Almost €5m on legal aid since 2009
More than €4.7m has been spent on the free legal aid system since 2009 across counties Longford, Cavan, Leitrim and Roscommon, the Leader can reveal.
Criminal cases heard before Cavan courts accounted for the largest sum, €1.713,817, over the past three and a half year period.
Westmeath and Longford followed close behind with totals of €1,440,230 and €1,018,933 respectively.
The figures, obtained by the Leader through a Freedom of Information request, showed legal aid given to defendants in Roscommon and Leitrim were markedly down in comparison to other counties.
Roscommon cases, heard since 2009, racked up a bill of €428,416 while Leitrim based hearings accumulated a €164,258 total sum.
First set up in 1962, in accordance with the Criminal Justice Act, defendants brought before the courts can apply for free legal representation on the basis sufficient proof is given that they cannot pay for legal costs themselves. Administered entirely by the courts, an applicant for free legal aid may be required by the court to complete a statement of means to back up these claims.
In the first six months of this year however, sums paid out for free legal aid appear to be on the decline.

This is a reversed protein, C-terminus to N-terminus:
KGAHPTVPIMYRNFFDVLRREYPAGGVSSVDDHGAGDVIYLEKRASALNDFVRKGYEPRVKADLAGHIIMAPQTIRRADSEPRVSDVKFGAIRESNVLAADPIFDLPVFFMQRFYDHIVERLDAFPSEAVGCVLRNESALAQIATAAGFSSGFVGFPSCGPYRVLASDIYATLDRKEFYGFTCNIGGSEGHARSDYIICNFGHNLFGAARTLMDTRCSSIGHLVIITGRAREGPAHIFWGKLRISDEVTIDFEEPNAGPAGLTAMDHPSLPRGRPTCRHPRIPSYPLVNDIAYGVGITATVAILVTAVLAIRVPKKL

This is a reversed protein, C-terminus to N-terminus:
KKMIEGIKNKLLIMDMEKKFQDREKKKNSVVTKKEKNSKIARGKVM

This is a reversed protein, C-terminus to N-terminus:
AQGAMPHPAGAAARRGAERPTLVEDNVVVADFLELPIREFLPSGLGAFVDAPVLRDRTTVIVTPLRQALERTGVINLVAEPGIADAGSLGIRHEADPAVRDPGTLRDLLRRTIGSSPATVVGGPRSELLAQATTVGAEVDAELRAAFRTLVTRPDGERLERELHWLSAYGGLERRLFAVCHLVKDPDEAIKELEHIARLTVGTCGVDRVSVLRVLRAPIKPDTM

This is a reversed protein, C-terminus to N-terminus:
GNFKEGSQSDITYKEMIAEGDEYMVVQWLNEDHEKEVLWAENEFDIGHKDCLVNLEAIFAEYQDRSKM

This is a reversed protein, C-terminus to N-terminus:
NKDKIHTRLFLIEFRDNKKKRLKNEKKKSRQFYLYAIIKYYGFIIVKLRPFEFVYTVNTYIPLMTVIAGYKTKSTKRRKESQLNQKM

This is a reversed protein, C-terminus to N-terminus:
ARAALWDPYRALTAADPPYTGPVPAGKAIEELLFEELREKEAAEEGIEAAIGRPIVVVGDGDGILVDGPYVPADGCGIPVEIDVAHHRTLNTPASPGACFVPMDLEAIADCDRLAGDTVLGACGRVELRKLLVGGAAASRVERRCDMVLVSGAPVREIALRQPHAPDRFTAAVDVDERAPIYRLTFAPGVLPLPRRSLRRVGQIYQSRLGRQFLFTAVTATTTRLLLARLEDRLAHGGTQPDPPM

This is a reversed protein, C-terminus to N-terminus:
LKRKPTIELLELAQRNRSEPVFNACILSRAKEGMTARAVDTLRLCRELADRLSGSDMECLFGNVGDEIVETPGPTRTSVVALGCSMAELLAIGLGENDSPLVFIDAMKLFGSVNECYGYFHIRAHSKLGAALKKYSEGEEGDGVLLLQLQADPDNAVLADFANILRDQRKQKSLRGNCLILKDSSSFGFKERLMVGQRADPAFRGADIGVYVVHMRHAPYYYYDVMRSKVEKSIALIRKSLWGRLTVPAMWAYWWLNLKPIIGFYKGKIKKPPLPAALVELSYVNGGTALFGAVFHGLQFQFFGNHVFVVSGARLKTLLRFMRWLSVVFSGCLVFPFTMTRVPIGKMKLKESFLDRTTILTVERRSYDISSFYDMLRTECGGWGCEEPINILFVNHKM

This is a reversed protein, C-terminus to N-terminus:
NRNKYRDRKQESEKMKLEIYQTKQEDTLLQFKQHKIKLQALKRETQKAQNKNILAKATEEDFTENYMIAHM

Almost €49,000 has been allocated by courts in Longford, €45,534 in Roscommon and just €13,184 in Leitrim.
Despite this, Westmeath (€106,917) and Cavan (€196,748) continue to lead the way thanks to a combined total of €303,565.
It’s a figure which politicians have met with some indifference. Government TD and Fine Gael backbencher James Bannon said the finer workings of the legal aid system were in need of re-assessment.
“From what I understand, it (free legal aid system) is being reviewed at the minute. I’d say it probably got out of control over the years and it’s something that is being looked at,” he said.
Mr Bannon, who returned to the Government benches yesterday (Tuesday) following the summer recess, refrained nonetheless from hinting the broader legal aid system was being targeted by Finance Minister Michael Noonan in the lead up to December’s Budget.
The Legan TD’s opposite number and constituency colleague, Robert Troy (FF) said Leinster House leaders must do more to ensure value the taxpayer is not left feeling short-changed.
“It’s important that those with a genuine need to legal aid get it,” he said, pausing to reveal waiting lists were as long as five months in some areas.
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